By Egotist / /
By Val Carlson, Executive Creative Director at EVB.
So, 2016. Tough year. On many levels.
As a creative leader who has been in the industry for over 15 years, I can easily say that this has been my most challenging year and I am not alone. I’ve had so many conversations with other industry leaders who feel the same and when I ask why, they all say similar things:
1. The dominance of social platforms has forced a focus on volume of work vs. meaningful engagement.
2. Budgets have been drastically reduced and the priority is speed to launch vs. quality.
3. Clients are looking for agencies who will produce one-off projects vs. those who are long term partners.
4. Brands have lost focus on the long term experience because “real time” has become both a mantra and an excuse to produce disposable content.
Also, Kanye melted down. Why is this even relevant? In 2015, I did a presentation at SXSW entitled “Why You Never Go Full Kanye”. In it, I talked about a number of things that I was excited about, a few things that I thought could be improved and a few things I believe will help us create meaningful, connected experiences. I used some of Kanye’s theories to drive this presentation because I think he’s an important figure in our creative world. He’s a multi-media creative director who strives to re-define categories, make human connections, and challenge norms. The clips I chose were egotistical ramblings and perhaps previewed his breakdown, but they were a fun way to categorize the types of experiences and technology that I felt were relevant.
I recently took another look at this presentation and was pleased to see that a few things have evolved for the better:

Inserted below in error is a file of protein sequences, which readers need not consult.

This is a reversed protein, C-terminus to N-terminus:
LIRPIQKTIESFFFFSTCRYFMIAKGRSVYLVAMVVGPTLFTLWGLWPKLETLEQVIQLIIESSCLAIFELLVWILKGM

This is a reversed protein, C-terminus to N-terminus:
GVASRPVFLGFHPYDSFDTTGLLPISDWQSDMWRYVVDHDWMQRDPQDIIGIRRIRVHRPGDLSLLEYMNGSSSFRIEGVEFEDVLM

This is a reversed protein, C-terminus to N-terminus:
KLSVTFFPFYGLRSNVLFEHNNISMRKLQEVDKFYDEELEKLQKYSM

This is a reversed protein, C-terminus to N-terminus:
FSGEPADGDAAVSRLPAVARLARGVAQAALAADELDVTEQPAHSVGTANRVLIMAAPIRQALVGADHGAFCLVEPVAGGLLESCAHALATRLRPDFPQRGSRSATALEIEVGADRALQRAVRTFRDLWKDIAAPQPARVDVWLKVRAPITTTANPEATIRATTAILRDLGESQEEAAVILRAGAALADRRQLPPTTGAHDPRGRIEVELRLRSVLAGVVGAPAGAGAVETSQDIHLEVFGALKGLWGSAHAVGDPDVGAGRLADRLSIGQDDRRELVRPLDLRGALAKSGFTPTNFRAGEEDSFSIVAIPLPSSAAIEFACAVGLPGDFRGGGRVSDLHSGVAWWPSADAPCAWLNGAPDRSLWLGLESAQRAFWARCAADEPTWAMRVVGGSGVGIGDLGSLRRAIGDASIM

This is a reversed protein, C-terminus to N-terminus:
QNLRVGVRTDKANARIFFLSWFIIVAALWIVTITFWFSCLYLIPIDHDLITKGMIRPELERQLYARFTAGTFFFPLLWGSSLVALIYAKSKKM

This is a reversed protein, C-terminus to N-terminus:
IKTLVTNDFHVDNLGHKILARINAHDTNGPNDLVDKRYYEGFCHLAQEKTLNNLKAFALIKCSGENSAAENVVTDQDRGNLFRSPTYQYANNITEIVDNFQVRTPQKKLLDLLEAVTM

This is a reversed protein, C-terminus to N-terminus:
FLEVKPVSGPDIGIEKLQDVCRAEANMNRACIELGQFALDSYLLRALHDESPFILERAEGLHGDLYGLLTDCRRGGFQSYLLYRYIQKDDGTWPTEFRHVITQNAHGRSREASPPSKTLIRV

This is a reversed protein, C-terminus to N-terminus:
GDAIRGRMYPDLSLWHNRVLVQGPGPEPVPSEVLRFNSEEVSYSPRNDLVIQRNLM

1. I proclaimed my love for Lyft, but described my frustration around the redesign of the mustache on the dash (the glowstache). I felt that it was a missed opportunity in that it should be a connected device that brings people closer. In 2016, they moved in that direction with the Amp, which is a connected, color-changing device meant to help drivers communicate with passengers. Go Lyft!
2. I delighted in the evolution of Miranda July’s somebody app, which “forces” people to interact through the delivery of a message to a stranger. In 2016, her joint experiment with Paul Ford created a commentary on the way we present ourselves online by cyberstalking everyone in attendance, culling together a story beginning with births and ending with deaths and goodbyes from the raw material of their social media performances. It was brilliant and really reminded me think about how important context and privacy is to brands.
3. I talked about services as solutions and the 12 tenants that the Gov.uk team used to build open source community solutions. Examples are “Build for Inclusion”, “Build Things People Can Build Upon” and “Understand Context.” In 2016, we at EVB used these tenants to create some of our best work alongside clients who trust us and are true partners beyond the project. For that, I am grateful.
Back to Kanye. In 2016, he said this about his studio:
“People come, they go away, they work here for a bit, they work on other projects, we argue. We’re all these fighting artists with a common goal of wanting to affect the world through positive change, which is this really politically correct way to say “save the world.” If you don’t have the vision to see where you could go, there’s no way you can believe in the possibility of a utopia.”
I dig this. No doubt, he’s nuts, but there are parallels between this statement and what I’ve learned in 2016. In the end, if we don’t believe in positive change and the possibility of a utopia, then why do what we do?